QuickBooks users pointed to their bank feeds being stronger than Xeros. The US banking system has tons of regional banks with unique (bad) technology. Since they are based in the US, QuickBooks has spent time ensuring that their integrations work with all of these regional banks. Xero users might be frustrated that their bank feeds aren't working or stop working especially if they bank with a smaller regional bank.
QuickBooks comes with more transaction tagging options out-of-the-box than Xero. Xero only allows for two active tracking categories whereas QBO supports 40 in their least expensive plan. This makes Xero's data a little bit ‘flatter’, and gives QuickBooks deeper out-of-the-box analysis capabilities.
QuickBooks also allows you to create unlimited invoices on all of their plans. Xero caps out at 20 invoices per month with their Early plan, and scales up to the 1,000 invoices with their Established plan. So if you’re a business that generates a lot of invoices, you should choose QuickBooks.
We heard mixed reviews on both companies' support. Some people loved it and others thought it was the worst support ever. We think it’s a tie when it comes to support, but we do note that QuickBooks is the only company that offers live phone support [tip for Xero users: leave your phone number in your email and let them know that you’d like to be contacted via phone - this typically results in a phone call with support].
What we don't like about QuickBooks 👎:
For those who are going to be using the software themselves and have not hired a professional bookkeeper, there will be more of a learning curve with QuickBooks. We don’t think it’s hard to learn QuickBooks and there are a lot of good resources online to get you up to speed, but that is something to consider when comparing the two options. You don’t need to be an expert accountant in order to use the software but some familiarity with basic accounting principles is helpful.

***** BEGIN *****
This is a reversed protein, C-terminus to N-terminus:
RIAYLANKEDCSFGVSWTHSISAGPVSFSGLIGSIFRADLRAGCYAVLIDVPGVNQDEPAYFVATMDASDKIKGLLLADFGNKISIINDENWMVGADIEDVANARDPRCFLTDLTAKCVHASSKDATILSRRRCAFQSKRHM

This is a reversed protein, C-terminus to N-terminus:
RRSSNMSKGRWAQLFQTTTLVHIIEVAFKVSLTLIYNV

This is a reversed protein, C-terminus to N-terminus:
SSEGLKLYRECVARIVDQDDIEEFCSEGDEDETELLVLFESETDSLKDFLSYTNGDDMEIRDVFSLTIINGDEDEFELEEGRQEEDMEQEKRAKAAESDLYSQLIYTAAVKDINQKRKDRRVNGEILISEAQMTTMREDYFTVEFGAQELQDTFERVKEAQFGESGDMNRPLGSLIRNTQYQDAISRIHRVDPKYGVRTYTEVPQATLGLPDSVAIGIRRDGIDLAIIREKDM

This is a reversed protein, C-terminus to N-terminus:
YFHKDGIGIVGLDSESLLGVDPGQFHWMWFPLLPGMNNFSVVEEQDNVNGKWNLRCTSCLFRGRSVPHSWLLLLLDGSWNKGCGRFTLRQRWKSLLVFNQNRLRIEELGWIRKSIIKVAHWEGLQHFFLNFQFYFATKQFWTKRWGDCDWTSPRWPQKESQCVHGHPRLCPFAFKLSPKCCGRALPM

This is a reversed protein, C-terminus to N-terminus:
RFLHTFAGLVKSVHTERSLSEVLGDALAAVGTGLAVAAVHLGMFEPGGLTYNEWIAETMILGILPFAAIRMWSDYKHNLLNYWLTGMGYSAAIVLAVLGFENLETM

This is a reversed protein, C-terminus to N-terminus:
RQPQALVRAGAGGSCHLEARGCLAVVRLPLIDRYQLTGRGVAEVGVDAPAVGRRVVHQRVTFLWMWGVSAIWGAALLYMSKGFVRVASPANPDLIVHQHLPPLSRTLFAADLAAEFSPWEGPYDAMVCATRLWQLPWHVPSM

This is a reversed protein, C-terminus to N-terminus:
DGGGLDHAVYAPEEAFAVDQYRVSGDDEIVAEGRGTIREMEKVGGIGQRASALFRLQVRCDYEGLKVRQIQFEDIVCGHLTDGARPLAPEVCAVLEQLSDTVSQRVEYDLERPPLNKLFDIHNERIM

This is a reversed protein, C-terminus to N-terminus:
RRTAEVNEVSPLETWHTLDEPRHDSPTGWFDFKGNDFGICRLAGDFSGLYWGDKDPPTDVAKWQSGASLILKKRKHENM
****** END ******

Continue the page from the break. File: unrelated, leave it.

QuickBooks is more expensive than Xero. If price is your number one concern, then you should choose Xero over QuickBooks. QuickBooks has also increased prices over the years and is likely to do so in the future whereas Xero’s prices have held more steady.
Some might be tempted to use the self-employed version of QuickBooks to save money. We don’t recommend this for eCommerce businesses. QuickBooks self-employed is designed for freelancers and won’t be able to scale with your eCommerce business like the regular version of QuickBooks will. The data is also structured in a way that will make switching from one to the other burdensome.
This also applies to QuickBooks Desktop which people might be tempted to choose to save money. Some users find it more powerful than QBO, but it’s not Intuit's priority and new features are not being added (“It’s being reluctantly maintained, not improved” says one accountant). Additionally, it won't provide the apps and plugins that QBO has and won’t scale as well with your business. Also switching between Desktop and QBO will be cumbersome. We recommend avoiding that and starting on QBO.
The switching issue doesn’t apply to upgrading from versions within QuickBooks Online from Simple Start, to Essentials, to Plus and Advanced as the same data structure is used throughout and upgrades (and downgrades) are straightforward.